Attack on Titan written and illustrated by Hajime Isayama: Attack on Titan follows the story of a boy called Eren Yeager, his adopted sister Mikasa Ackerman, and their friend Armin Arlert. After the outermost wall of their city is breached by the titans, human-like 15-60 metre tall skinless creatures. After his mother was killed during the attack, Eren vows for revenge against the titans. Attack on Titan was captivating, well written and kept me hooked the whole time, the artwork flows with the plot. The fact that this book is written the opposite way to your average novel didn’t change my love for the book; the main characters were relatable with deep personalities. The style of Attack on Titan was new to me and the story was fascinating, Eren’s ongoing journey of his revenge against the Titans thrills me to keep reading more. - Stella

9781607065630Fatale: Death Chases Me written by Ed Brubaker, art by Sean Phillips: In the first of six volumes, Death Chases Me, we meet Nicolas who, until he meets Josephine, is living a normal life. She is the mysterious woman who, from the first moment, makes Nicolas act like a high school kid all over again. When Nicolas stumbles upon an unpublished manuscript of his late godfather, Dominic Raines, he must unravel the secrets it holds. From plane and car chases to supernatural beings, volume one sets to tone for what continues to be an exciting series. The artwork, done by the amazing Sean Phillips, provides the perfect visual story to Ed Brubaker’s narration. This story is an entertaining mixture of mystery noir, supernatural and adventure worked into a plot that leaves you wanting volume two immediately. - Jess

Avengers: The Origin written by Joe Casey, art by Phil Noto: As the name suggests this bad boy is a good place to start if, like me you haven't really delved into the world world of comic books just yet. We see some recognizable faces though. classic Loki is there doing some low-key mischief making from his imprisonment on the Isle of Silence. Thor is also here for the party so is Ironman. Although his suit is in stark contrast to the one we see in the films. Antman and The Wasp are also on board to try and neutralize the hulk as he goes off on a rampage, classic Bruce Banner (his secret is he's always angry). Earth's heroes come to the rescue as a haphazard second choice to the Fantastic Four. Bummer but they can Avenge that, hey! There is also a healthy serving of sass to keep you going through the long nights. - Georgia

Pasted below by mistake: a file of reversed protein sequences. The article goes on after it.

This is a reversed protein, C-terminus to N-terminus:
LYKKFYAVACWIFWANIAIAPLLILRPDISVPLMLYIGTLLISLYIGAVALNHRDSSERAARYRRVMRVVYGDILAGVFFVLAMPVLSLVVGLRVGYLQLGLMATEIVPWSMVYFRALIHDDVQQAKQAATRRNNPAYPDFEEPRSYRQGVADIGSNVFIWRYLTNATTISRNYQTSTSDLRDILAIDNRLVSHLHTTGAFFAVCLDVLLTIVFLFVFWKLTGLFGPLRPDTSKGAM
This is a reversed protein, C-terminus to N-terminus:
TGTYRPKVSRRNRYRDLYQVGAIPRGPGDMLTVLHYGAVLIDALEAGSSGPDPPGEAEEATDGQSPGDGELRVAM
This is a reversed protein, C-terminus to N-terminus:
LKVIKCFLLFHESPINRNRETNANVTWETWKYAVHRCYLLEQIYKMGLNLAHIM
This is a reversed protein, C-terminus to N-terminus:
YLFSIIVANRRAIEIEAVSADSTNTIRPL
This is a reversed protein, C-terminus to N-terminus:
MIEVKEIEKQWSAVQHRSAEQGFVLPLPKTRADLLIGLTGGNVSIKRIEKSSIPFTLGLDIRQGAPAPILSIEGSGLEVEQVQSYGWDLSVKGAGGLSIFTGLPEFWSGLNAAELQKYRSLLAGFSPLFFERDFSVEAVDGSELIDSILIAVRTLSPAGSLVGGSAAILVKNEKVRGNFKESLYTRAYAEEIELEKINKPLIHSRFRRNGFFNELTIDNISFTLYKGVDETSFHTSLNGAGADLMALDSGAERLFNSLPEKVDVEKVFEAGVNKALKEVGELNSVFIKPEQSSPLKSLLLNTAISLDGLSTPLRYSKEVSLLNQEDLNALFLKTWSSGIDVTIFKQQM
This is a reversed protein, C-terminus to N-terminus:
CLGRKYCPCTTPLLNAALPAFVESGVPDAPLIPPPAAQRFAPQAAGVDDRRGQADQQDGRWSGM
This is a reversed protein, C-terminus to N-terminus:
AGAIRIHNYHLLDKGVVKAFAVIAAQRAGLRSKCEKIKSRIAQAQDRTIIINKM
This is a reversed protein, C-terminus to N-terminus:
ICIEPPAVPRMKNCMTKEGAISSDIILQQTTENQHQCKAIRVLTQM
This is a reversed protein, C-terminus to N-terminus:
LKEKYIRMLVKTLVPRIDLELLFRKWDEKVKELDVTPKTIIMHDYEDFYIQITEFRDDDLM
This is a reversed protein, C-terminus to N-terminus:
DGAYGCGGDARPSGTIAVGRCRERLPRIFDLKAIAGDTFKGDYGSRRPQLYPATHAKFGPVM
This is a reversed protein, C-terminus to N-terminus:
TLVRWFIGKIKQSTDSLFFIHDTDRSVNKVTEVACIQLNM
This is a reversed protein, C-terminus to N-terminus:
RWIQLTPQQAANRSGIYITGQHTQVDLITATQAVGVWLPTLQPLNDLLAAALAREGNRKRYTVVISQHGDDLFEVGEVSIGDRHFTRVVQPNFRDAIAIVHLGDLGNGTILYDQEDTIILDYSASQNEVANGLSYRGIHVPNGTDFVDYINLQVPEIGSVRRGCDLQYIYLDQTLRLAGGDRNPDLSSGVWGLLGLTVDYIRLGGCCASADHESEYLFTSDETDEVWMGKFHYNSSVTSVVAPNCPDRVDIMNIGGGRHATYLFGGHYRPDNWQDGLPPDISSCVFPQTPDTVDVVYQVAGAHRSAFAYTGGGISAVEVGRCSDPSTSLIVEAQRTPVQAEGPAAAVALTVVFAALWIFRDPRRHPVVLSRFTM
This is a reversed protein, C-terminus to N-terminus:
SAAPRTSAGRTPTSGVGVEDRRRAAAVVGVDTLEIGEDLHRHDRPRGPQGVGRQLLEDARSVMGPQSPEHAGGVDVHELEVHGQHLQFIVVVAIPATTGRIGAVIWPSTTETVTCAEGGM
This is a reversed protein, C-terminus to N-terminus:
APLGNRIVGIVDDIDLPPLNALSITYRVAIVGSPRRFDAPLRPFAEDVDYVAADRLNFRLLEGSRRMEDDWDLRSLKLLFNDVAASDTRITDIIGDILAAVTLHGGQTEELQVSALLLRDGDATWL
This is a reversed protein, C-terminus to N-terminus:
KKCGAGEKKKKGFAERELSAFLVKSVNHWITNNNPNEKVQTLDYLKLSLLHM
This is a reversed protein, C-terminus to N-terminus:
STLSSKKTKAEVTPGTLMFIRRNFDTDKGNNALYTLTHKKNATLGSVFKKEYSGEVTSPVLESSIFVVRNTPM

9781582406725The Walking Dead written by Robert Kirkman, art by Tony Moore: Rick is a small town sheriff trying to bring law and order to a world of chaos. Having woken from a coma (more dazed and confused than Jimmy Page) Rick discovers that the outbreak of a deadly virus has given a whole new meaning to the term 'fast food'.
Don't be put off by the title if you aren't as excited for blood as Kirkman's zombies. The black and white art provided by Tony Moore shifts the focus away from brainless gore and onto character development. Kirkman uses this bleak post-apocalypse scenario to examine the human condition, questioning how far any of us would go for survival. The slim 114 page novel is surprisingly meaty and the characters are impressively fleshed out.
Don't get me wrong there are plenty of blood and guts in the Walking Dead (Kirkman really puts the graphic into Graphic Novel) there's just so much else to sink your teeth into. - Lachlan

New York Four written by Brian Wood, art by Ryan Kelly:  The New York Four is a fantastic, engaging and humorous story. I enjoyed this graphic novel a lot! It had a good concept, realistic characters and amazing artwork. It's a good graphic novel to try out if you don't usually read them. It was super easy and fun to read and was totally captivating. Would definitely recommend this! - Paris